Bar exam passing rates per school
July 2012 bar passage rates, in percentages
University of Florida College of Law - 91.2
Florida State University College of Law - 89.2
Stetson University College of Law - 88.9
Barry University School of Law - 81.7
University of Miami School of Law - 81.6
Nova Southeastern University College of Law - 80.6
Florida International University College of Law - 80.3
Ave Maria School of Law - 75.3
Florida Coastal School of Law - 75.2
St. Thomas University College of Law - 71.4
Florida A&M University College of Law - 68.1
non-Florida law schools - 75.4
The number of Ave Maria School of Law students who passed the state bar exam increased by more than 25 percent this year to 75.3 percent, moving the school up from its former last place ranking among Florida schools.
Less than half the 23 Ave Maria students who took the exam in July 2011 passed, compared to the average 80.1 percent passage rate at the other 10 Florida schools and other non-Florida schools. Of the 81 Ave Maria students who took it this July, 61 (75.3 percent) passed, according to results released Monday by the Florida Board of Bar Examiners.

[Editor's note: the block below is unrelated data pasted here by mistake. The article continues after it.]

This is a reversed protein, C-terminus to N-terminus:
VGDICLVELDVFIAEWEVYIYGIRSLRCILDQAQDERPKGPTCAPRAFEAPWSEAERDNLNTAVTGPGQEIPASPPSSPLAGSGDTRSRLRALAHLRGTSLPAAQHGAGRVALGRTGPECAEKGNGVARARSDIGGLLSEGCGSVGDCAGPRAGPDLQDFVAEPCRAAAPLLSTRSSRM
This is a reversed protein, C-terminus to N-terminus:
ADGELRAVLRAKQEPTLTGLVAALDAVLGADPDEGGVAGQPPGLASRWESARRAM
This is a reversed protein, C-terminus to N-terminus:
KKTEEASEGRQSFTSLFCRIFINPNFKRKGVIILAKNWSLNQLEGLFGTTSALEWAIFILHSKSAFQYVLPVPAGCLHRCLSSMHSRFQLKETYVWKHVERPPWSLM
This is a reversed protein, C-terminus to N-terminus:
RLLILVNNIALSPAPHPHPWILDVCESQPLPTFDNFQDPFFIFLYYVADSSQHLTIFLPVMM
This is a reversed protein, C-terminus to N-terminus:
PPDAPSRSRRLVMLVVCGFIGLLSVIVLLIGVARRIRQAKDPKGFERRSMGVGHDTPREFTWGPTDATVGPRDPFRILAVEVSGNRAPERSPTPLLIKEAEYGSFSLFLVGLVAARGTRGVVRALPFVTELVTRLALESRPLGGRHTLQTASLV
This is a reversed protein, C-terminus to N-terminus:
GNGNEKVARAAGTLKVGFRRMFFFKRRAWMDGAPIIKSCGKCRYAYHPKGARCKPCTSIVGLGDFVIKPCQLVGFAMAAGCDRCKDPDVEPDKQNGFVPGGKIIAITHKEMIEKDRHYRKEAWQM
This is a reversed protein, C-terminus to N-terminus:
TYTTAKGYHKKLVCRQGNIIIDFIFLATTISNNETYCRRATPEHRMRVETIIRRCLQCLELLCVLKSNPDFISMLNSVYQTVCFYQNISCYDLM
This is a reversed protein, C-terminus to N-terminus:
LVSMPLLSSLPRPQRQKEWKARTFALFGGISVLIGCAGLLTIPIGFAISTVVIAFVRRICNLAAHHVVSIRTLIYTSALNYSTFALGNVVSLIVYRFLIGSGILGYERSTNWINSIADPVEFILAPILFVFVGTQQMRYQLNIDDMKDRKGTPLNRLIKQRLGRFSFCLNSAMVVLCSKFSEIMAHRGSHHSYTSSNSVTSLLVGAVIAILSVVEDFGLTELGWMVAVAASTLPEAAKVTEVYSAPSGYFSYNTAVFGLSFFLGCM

"It reinforces what we all knew," Ave Maria School of Law President and Dean Eugene Milhizer said of the rate. "And that is that we have an outstanding program of legal education."
This year's passage rate puts the Southwest Florida school at No. 8 on the list of 11 state schools — closer to the state average of 80.3 and on par with the non-Florida average of 75.4.
Bar results are one way the public judges a school, he said, so the improvement could help raise Ave Maria's profile.
Milhizer cited the school's 2008 move from Michigan to Florida as partly responsible for last year's low rate. Many students who graduated last year spent time at the Michigan school before moving with it to Naples.
Before the move, the school achieved a 100 percent passage rate during at least one testing.
Another factor in last July's results, Milhizer said, was the small sample size.
To improve the passage rate, administrators introduced new, bar-specific courses, established an advanced critical thinking department to support students and brought in guest lecturers. Administrators plan to build on those efforts to continue improving the score, he said.
"It's strong feedback to see that the types of things that we implemented and the approach we took to improve our bar results are in the right direction," Milhizer said.
But ultimately, he said, the students are ultimately responsible for the improved scores.
"I want to congratulate our graduates for their hard work, because ultimately, somebody's success on the bar exam is related to the amount of preparation and work that they put in," he said.